New Transition Liner Material

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This is an update to a previous post and republished to let you know that we’ve added a transition liner that addresses 3″ to 4″ transitions. 

You found roots in the line, discussed options with your customer who elected to line the pipe, and now you have to line it.  You noted a transition 35′ (10.7m) into the line from 4″ (100mm) to 6″ (150mm) and now have to decide how you want to tackle the transition.  You noted that the 35′ (10.7m) into the line happens to fall right at the area near the street curb where it transitions to 6″ (150mm).

Transition in pipe size

Transition in pipe size

You could open the pipe at the building and use a liner that transitions the size issue so you lined both sizes at one time or you could open a pit at the transition and shoot one size toward the main and the other size toward the house, installing a clean-out at the curb to close it up.  Regulatory issues may dictate which method you use.  Some agencies require different materials for use in the “agency” owned section of the pipe vs. the “building” owner section of the pipe.  Other issues may address collapsed pipe and what if any point repairs need attention before lining.  In a collapse between the building and the right of way, pipe bursting may be an option vs. lining.


If the pipe is not collapsed nor needed to be opened at the right of way, then lining the pipe from the building may be the best option to choose.  How do we do it without opening the pipe at the transition?  There are two options here.  Option one is to choose a stretchy material that contracts and expands to fit the differing pipe sizes.  The material should be thick enough to carry the live and dead loads as it expands in the larger diameter, yet does not contract to the point that the smaller diameter flow is impeded.  Pipe Lining Supply carries three materials that fit this profile.  The latest offering is Ultra Flex that offers minimal elongation stretch while expanding to follow the shape of the liner.  Super Flex liner, a material that is made in two thicknesses can expand approximately 25% of its size.  5″ (125mm) material is installed that shrinks to 4″ (100mm) and expands to 6″ (150mm).  Finally is Wovo liner, a very flexible material that stretches over 30% in all directions.  For guidance on which to use, contact your Pipe Lining Supply support staff to help you decide.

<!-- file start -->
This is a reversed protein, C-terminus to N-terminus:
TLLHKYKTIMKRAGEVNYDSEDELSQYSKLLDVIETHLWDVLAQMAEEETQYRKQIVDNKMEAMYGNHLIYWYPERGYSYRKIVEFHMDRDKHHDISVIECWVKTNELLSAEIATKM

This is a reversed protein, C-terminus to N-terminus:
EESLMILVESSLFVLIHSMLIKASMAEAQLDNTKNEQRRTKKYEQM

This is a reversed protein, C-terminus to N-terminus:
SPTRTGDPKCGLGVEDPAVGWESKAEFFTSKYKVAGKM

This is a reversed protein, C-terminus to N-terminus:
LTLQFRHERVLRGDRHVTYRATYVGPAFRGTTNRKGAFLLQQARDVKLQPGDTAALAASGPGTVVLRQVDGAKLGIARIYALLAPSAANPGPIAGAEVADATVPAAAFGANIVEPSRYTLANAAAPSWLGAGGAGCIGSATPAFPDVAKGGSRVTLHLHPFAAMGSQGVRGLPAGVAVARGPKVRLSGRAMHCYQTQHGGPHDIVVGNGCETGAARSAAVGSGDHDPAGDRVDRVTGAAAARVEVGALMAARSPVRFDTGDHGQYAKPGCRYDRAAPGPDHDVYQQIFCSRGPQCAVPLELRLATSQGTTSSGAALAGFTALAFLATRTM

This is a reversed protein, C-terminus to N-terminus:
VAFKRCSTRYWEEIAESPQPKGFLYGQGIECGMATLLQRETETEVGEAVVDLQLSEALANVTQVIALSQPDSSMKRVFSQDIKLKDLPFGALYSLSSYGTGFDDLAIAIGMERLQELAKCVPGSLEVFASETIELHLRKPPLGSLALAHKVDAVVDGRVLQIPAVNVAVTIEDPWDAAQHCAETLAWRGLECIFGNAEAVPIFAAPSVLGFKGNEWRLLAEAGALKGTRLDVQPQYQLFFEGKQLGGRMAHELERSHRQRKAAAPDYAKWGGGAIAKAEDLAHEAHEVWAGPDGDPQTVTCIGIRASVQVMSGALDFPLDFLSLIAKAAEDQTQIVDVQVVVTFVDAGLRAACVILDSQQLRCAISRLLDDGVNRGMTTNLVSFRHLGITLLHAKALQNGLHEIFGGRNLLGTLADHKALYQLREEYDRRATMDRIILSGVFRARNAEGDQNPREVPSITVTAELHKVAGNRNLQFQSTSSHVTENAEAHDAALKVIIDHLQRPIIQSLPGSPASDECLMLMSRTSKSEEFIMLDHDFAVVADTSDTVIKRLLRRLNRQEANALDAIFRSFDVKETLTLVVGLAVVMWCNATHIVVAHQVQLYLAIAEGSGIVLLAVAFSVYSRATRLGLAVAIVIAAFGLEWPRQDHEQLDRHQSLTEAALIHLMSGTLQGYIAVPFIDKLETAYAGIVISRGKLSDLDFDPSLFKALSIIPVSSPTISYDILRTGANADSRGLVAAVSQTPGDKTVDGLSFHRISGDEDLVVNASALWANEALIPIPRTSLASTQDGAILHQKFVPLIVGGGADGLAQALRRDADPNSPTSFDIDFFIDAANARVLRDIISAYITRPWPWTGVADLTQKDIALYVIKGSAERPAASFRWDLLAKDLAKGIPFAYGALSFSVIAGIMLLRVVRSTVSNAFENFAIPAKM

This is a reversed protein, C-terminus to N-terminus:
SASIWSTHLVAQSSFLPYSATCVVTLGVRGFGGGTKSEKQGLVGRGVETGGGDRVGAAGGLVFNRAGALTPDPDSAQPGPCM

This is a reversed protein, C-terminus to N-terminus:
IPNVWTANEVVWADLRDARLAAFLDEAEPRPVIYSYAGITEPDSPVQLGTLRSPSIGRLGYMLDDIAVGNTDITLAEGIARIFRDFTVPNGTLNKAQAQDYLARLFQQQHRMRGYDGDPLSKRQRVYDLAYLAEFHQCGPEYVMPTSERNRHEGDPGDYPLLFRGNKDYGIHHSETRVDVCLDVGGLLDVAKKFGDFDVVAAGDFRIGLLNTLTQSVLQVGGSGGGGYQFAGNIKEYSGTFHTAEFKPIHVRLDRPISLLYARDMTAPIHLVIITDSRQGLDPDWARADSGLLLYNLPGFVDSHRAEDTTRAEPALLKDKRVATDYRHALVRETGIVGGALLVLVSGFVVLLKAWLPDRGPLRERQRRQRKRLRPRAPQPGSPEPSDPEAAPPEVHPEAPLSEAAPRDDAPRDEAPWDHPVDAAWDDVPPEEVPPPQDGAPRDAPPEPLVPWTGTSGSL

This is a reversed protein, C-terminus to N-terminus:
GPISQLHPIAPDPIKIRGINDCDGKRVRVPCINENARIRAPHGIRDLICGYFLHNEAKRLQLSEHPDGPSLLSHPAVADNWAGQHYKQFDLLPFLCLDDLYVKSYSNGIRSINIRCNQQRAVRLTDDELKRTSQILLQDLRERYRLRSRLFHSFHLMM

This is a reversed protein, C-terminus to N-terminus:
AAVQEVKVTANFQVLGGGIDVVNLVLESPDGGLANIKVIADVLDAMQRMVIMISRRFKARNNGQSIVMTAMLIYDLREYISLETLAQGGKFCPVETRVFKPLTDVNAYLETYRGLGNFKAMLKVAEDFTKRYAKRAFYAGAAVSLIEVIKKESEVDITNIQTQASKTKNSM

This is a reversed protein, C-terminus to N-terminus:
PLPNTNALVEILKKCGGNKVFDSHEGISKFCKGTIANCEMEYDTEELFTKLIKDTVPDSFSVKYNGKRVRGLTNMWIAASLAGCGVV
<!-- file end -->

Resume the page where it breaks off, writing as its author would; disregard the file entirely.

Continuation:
For many of you, hitting a mark or ending point before the main is the most important part of your lining job.  For those applications, the Pipe Lining Supply transition liner takes 4″ (100mm) liner with scrim material and couples it to 6″ (150mm) liner with scrim that includes a 3′ (.9m) transition.  In the case of a pipe that transitions from 3″ to 4″, we now supply 3″ coupled to a 4″ by a 3′ transition piece. The most important part of deploying the transition liner is to make sure your larger material deploys inside the bigger pipe and not before it arrives there.  Measurement of the location of the transition and where it begins is critical.  These type of liners can be pulled into place as well as inverted.  Some inversion equipment may have a harder time processing some of the different liners.  Be sure that your inversion equipment, if using that method, will process the transition materials you’ve selected to use in your line. We also have begun supplying a 3″ x 4″ transition liner in various lengths of each.

Transition Liner



If you need to perform a lining project that requires you open a pit at the transition, you may install a clean-out at the transitPit with Clean-oution.  Pictured is a typical pit with the clean-out installed and ready to be backfilled.  You may choose a different clean-out than pictured. The example displayed shows a double clean-out.  One side handles the direction toward the main, while the other can address the pipe back toward the building.  Local code may prescribe which method or type of clean-out you must install.

Which liner you choose is up to you. Any of the options listed above will perform the transition you are looking for. Pipe alignment, turns, offset joints, etc. may direct you to chose one over the other.




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